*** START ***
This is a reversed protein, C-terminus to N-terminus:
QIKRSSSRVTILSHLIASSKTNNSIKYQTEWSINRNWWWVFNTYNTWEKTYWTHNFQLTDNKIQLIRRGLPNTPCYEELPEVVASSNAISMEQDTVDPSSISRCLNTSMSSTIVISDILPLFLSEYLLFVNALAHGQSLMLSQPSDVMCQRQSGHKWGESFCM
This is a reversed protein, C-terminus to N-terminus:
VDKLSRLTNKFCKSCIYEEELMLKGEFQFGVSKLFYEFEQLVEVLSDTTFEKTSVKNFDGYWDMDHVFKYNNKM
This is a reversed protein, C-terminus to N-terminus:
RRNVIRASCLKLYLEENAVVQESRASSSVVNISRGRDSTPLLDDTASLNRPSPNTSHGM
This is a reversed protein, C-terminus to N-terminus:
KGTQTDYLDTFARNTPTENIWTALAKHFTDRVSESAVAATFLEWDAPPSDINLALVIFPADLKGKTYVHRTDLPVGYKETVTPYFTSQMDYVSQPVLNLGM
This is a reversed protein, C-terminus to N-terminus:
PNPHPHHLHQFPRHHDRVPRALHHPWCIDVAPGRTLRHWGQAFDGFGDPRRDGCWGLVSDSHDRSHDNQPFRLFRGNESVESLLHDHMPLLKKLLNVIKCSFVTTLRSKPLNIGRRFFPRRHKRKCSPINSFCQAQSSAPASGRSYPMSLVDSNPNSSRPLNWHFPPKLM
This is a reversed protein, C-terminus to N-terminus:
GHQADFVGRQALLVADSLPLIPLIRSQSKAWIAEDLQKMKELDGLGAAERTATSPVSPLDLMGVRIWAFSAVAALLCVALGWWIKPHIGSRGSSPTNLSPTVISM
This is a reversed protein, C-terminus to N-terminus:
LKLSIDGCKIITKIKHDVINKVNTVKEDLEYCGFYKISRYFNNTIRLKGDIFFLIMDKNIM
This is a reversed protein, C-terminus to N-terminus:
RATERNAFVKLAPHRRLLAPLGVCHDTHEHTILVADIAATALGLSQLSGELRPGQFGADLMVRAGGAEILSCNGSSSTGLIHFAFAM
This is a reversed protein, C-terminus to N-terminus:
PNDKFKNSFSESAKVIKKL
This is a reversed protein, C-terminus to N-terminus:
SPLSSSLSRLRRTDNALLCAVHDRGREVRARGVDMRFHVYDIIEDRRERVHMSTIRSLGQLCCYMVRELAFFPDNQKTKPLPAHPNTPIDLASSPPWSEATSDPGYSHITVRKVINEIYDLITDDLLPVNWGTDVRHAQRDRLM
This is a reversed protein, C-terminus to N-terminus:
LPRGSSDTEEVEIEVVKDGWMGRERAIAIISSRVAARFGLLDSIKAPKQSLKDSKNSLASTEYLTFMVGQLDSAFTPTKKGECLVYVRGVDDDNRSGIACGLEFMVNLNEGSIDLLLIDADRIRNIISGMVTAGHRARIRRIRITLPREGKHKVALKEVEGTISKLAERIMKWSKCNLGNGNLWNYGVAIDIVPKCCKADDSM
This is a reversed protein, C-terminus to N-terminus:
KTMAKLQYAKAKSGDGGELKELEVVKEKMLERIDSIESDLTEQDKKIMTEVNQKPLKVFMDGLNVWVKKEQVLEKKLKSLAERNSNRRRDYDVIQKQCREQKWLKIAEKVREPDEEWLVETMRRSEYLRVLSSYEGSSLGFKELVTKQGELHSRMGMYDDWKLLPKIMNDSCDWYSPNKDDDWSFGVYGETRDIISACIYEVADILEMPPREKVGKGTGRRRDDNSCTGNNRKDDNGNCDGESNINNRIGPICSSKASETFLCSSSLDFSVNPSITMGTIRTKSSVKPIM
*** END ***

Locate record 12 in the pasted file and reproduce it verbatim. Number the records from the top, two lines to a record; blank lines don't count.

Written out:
This is a reversed protein, C-terminus to N-terminus:
KTMAKLQYAKAKSGDGGELKELEVVKEKMLERIDSIESDLTEQDKKIMTEVNQKPLKVFMDGLNVWVKKEQVLEKKLKSLAERNSNRRRDYDVIQKQCREQKWLKIAEKVREPDEEWLVETMRRSEYLRVLSSYEGSSLGFKELVTKQGELHSRMGMYDDWKLLPKIMNDSCDWYSPNKDDDWSFGVYGETRDIISACIYEVADILEMPPREKVGKGTGRRRDDNSCTGNNRKDDNGNCDGESNINNRIGPICSSKASETFLCSSSLDFSVNPSITMGTIRTKSSVKPIM